Are Turkey’s Orthodox Christians,Waitin g for Godot?
Are Turkey�s Orthodox Christians Waiting for Godot?
By: Orhan Kemal Cengiz for Al-Monitor Turkey Pulse Posted on May 7.
The memorable play of Irish author and playwright Samuel Beckett,
�Waiting for Godot,� has become a metaphor for situations in which
people wait for someone unlikely to come, or do not even know what they
are expecting. They just keep waiting and waiting.
The handful of Orthodox Greeks left in Turkey appear to be waiting for
Godot, too, caught in a very typical Turkish situation. The Theological
School of Halki, which is attached to the Ecumenical Patriarchate, has
been closed down since 1971. Almost every day for the past 42 years, the
Orthodox community has been anticipating the news of the school�s
re-opening, but to no avail.
To understand why the anticipation has become so exhausting and
frustrating, one has to look back through history and comprehend the
significance of the seminary to the Orthodox community.
Named after the island of Halki in the Marmara Sea, where it was founded
in 1844, the school used to train clergy to meet the needs of not only
Turkey�s Orthodox community but also hundreds of churches across the
world affiliated with the Ecumenical Patriarchate
<http://www.patriarchate.org/>. By the time it was shut down in 1971
under a ruling by Turkey�s constitutional court, 930 clergymen had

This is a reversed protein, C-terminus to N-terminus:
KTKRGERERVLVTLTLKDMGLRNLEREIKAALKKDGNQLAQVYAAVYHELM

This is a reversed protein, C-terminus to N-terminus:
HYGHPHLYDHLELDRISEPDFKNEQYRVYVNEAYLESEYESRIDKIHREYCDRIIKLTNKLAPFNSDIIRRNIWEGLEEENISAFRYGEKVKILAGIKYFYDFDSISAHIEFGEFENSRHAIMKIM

graduated from the seminary. Twelve of them eventually became
patriarchs, meaning that almost all patriarchs have been graduates of
that school. Hence, the seminary was not just a theological school, but
also an important milestone on the way to the spiritual helm of the
Ecumenical Patriarchate. The school�s closure cut a lifeline of the
Patriarchate and forced it to struggle for its very survival.
The collapse of the Ottoman Empire and its succession by the Republic of
Turkey marked the beginning of the long road that eventually led the
Ecumenical Patriarchate into its current predicament. Throughout the
republic�s history, the Patriarchate has seen an array of its properties
confiscated and endless red tape, all intended as pressure to force it
out of Turkey.
In the eyes of the republic�s founders, the Patriarchate was an �enemy
within� that had collaborated with the foreign occupiers of Istanbul in
the wake of World War I. The negotiations that led to the signing of the
Lausanne Treaty, Turkey�s founding document, reveal that moving the
Patriarchate out of the country was an essential Turkish objective. In
the end, the Turks grudgingly accepted that the Patriarchate would stay,
but object to any moves to regenerate the institution.
The closure of the Theological School of Halki was a watershed in
efforts to suffocate the Patriarchate. It was based on a 1971 ruling by
the constitutional court, which annulled provisions in the Law on
Private Educational Institutions (Law No. 625) that had made it possible
to run private institutions of higher education. The reason the 1965 law
was deemed unconstitutional six years after it took effect was
undoubtedly political. Tensions ran high in those years between Turkey
and Greece over the Cyprus conflict. By issuing the ruling that would
lead to the closure of the Halki school, the constitutional court had
laid the ground for Turkey to make a retaliatory move.
Articles 40 and 42 of the Lausanne Treaty clearly oblige Turkey to grant
equal treatment to non-Muslims
<http://www.hri.org/docs/lausanne/part1.html> and facilitate their